The Centers for Medicare and Medicaid Services requires the annual administration of the HOS to a random sample of 1000 persons drawn from the membership of each Medicare Advantage health care plan.13,14 Respondents to the baseline survey undergo another survey 2 years later. This analysis drew from a data set of 101 485 baseline surveys completed in 2004, representing a baseline response rate of 67%, and 58 658 follow-up surveys completed in 2004, representing a follow-up response rate of 82%. The validity and reliability of the HOS are high, and there is no meaningful nonresponse bias, as has been reported elsewhere.1517 For this analysis, responses from institutionalized individuals and those younger than 65 years were excluded. The survey data were cleaned for skip pattern violations to eliminate inappropriate responses, eg, responses about UI treatment from individuals who indicated no current UI problem. The questionnaire included the 36-Item Short-Form Health Survey (SF-36), which yields an 8-scale profile of scores and physical and mental health summary measures18 as displayed in Table 2. The SF-36 scale scores we report are normed so that the US population mean is 50 and the standard deviation is 10; higher scores reflect better health and functioning. The SF-36 scores were calculated using the half-scale imputation method to estimate missing data for key items.19 The data were weighted to take into account the stratification of the sample by health plan and remove any bias due to plan size. The HOS also included items on chronic disease presence and member demographics.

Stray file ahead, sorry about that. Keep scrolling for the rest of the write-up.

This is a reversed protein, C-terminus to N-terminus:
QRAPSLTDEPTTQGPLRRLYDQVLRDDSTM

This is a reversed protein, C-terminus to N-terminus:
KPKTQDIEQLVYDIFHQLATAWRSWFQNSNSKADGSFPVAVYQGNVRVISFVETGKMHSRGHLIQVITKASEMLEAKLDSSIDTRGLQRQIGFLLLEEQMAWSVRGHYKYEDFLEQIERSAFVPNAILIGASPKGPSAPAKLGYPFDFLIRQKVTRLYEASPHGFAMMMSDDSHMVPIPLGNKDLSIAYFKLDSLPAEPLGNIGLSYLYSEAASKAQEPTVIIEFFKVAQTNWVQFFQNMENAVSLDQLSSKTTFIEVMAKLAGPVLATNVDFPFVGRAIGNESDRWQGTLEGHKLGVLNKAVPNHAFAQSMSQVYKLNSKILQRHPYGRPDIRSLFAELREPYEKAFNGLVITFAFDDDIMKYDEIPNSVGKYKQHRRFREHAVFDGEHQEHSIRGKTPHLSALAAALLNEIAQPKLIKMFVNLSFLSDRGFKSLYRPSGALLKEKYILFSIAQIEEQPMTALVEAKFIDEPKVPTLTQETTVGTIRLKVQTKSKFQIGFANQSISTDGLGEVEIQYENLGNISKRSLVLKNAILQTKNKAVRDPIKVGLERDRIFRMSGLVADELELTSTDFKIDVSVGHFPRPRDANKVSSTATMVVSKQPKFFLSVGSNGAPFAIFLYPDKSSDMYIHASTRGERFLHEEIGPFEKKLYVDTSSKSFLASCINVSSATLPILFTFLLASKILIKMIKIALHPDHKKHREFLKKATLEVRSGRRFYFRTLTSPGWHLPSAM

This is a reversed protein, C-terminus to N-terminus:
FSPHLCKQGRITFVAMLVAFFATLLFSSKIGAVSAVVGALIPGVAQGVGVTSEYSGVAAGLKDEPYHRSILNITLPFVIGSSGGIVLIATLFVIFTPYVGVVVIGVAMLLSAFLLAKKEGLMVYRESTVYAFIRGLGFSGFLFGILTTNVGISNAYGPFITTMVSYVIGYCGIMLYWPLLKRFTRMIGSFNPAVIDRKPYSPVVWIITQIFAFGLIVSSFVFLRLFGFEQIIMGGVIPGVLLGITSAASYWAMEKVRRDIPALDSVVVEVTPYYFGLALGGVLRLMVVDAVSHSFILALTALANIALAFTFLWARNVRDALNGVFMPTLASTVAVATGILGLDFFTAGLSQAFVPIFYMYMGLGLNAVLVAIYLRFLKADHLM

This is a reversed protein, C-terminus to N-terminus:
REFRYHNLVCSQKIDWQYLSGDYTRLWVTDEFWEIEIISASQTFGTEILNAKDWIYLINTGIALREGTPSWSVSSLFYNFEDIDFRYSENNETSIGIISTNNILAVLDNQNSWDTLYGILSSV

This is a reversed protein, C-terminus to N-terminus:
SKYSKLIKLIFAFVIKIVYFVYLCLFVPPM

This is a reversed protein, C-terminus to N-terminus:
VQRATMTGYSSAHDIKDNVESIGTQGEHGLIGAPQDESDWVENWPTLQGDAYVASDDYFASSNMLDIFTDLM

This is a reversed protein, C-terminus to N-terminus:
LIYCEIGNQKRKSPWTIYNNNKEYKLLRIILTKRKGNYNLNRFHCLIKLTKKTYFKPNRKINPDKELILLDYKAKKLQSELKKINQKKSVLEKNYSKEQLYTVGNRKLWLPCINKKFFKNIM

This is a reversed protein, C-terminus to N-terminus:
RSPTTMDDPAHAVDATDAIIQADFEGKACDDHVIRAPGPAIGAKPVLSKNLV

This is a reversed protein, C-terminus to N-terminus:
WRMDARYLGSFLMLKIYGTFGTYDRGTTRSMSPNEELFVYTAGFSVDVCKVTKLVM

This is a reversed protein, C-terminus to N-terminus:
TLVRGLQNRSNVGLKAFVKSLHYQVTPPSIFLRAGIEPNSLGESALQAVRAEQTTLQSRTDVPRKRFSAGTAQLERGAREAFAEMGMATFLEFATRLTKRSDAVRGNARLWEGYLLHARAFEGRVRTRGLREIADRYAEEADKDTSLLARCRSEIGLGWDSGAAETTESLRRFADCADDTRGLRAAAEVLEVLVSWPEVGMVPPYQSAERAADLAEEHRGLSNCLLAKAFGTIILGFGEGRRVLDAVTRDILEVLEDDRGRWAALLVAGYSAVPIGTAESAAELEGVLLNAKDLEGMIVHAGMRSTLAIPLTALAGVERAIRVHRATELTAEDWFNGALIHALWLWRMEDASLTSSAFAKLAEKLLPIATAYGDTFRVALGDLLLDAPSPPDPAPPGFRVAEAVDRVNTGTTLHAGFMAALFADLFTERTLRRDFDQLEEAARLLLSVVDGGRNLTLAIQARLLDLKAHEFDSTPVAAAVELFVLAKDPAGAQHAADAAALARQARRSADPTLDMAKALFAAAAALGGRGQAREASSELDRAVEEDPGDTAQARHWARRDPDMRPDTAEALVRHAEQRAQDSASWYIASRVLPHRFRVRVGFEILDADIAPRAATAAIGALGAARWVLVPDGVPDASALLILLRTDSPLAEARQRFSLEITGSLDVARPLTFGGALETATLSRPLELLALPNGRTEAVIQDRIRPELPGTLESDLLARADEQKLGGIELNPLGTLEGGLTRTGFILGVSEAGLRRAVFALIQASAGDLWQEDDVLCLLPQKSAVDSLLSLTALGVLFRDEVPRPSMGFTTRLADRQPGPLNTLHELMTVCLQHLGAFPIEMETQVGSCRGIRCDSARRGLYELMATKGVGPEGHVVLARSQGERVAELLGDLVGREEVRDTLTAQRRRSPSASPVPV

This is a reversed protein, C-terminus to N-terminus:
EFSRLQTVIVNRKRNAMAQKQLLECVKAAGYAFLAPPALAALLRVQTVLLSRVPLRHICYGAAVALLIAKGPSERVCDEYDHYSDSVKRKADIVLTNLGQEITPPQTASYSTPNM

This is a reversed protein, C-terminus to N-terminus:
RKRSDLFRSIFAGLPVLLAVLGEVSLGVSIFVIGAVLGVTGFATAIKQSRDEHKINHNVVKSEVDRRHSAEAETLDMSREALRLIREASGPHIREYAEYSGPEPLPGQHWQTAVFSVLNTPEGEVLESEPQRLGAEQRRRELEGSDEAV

Table Graphic Jump LocationTable 2. Mean SF-36 Scale and Summary Scores by UI Status, 2004 HOS*

The multiple regression models used to generate the results in Table 3 had the mental component summary (MCS) or physical component summary (PCS) score as the dependent variable and independent 0 or 1 indicator variables for each of the chronic conditions listed. The reliability of these self-reported conditions on the HOS is good relative to the medical record.20 The UI problems were incorporated into the models in the following 2 ways: once as a 0 or 1 variable indicating a small or big UI problem, and once as a 0 or 1 variable indicating a big UI problem only. Each model was run separately with these 2 UI variables. In all of the models, age, sex, race, and Hispanic status were included as independent variables.

Table Graphic Jump LocationTable 3. Change in PCS and MCS Scores Associated With Major Chronic Conditions, 2004 HOS

This research was reviewed by Chesapeake Research Review, Inc, Columbia, Md, and granted an exemption because it was an analysis of existing de-identified data.

DATA COMPLETENESS AND MODEL FIT